# Abstract algebra problem

1. Feb 17, 2012

### sunjin09

1. The problem statement, all variables and given/known data

Show that the center of a Clifford algebra of order 2^n is of order 1 if n is even, and 2 if n is odd

2. Relevant equations
the center of an algebra is the subalgebra that commutes with all elements
Clifford algebra of 2^n is defined as being spanned by the bases
$\gamma_0,\gamma_1,...\gamma_n$
where $\gamma_0$ is the unit element, as well as
$\gamma_{\{n_k\}}=\Pi_{n_k}\gamma_{n_k}$
where $1\le n_k\le n$, and the mutiplication rule is
$\gamma_u\gamma_v+\gamma_v\gamma_u=2\delta_{u,v} \gamma_0$
where $\delta$ is the Kronecker Delta symbol

3. The attempt at a solution

I was able to show that for n even, only $\gamma_0$ commutes with all the other bases
and for n odd, only $\gamma_0$ and $\gamma_{\{1,2,...,n\}}$ commutes with all the other bases, but
how can I know that the center is spanned by the bases that commutes with
all the other bases?

In other words, how do I know that no linear combinations of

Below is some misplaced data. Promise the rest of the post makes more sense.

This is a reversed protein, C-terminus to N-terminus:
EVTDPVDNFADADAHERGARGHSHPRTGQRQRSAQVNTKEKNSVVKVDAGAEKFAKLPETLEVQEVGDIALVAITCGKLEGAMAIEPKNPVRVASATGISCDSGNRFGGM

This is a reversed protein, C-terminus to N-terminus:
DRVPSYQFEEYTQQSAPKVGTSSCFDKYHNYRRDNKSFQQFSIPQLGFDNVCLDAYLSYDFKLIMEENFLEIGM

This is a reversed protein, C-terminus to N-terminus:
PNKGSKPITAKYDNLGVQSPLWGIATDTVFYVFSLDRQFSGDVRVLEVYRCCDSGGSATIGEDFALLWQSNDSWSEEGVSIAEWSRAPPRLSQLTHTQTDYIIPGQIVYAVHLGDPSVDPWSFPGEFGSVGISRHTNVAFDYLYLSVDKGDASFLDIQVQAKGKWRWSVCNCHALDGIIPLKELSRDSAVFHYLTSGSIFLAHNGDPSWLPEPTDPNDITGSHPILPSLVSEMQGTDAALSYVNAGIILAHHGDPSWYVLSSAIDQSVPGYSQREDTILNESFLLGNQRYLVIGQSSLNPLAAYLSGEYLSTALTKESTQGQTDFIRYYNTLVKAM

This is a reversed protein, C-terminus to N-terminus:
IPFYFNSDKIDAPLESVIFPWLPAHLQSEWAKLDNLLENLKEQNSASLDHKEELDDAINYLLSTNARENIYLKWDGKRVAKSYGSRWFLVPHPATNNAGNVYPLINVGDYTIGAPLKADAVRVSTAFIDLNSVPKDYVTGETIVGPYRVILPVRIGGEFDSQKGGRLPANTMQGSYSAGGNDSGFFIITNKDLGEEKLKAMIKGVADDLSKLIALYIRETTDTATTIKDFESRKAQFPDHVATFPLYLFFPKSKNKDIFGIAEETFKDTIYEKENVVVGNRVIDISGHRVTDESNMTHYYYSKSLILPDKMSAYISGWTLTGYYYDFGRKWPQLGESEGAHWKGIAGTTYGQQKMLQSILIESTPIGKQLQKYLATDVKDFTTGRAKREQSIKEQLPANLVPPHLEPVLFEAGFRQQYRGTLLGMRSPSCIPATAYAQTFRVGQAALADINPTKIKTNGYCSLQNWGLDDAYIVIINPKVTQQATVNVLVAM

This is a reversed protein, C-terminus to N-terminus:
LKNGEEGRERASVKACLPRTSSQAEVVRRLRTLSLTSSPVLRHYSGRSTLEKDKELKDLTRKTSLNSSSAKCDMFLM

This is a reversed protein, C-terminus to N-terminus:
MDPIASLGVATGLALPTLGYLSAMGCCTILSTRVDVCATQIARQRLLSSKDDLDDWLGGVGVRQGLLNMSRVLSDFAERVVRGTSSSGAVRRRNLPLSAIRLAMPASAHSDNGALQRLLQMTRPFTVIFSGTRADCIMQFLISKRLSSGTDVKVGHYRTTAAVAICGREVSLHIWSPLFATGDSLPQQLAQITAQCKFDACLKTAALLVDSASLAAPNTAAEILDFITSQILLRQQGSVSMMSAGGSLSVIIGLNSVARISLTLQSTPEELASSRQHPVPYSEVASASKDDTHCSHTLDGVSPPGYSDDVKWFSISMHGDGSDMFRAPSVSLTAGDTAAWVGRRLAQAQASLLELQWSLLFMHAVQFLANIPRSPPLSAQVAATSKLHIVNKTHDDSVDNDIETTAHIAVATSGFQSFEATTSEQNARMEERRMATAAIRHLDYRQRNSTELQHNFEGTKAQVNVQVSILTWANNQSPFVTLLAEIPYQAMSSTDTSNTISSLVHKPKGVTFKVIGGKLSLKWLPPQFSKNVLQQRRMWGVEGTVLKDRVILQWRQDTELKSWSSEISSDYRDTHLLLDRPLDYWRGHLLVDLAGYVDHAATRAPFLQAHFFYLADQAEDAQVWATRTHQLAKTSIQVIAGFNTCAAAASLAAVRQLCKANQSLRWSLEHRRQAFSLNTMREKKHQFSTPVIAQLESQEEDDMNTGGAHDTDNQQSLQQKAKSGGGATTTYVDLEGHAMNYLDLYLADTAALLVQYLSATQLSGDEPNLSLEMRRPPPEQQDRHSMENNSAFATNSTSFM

non-commuting bases commutes to all bases?

Last edited: Feb 17, 2012
2. Feb 20, 2012

### sunjin09

I finally figured it out. Two things need to be realized:
1.All the basis elements are invertible
2.Any pair of the basis elements either commute with each other or anti-commute with each other;
These may be verified fairly easily from the definition.

Now if x is in the center, x must commute with all the basis elements. For any basis element γ, x may be
written as x=x1+x2, where x1γ=γx1 and x2γ=-γx2; since xγ=γx, we have x2γ=0; since γ is invertible, x2=0;
since x2 which depends on γ equals 0 for all γ, x must contain only components that commutes with all basis,
i.e., γ0 and possibly γ{1,2,...,n}, qed.

fairly straightforward, it feels good to know the answer. Anyone has a simpler proof?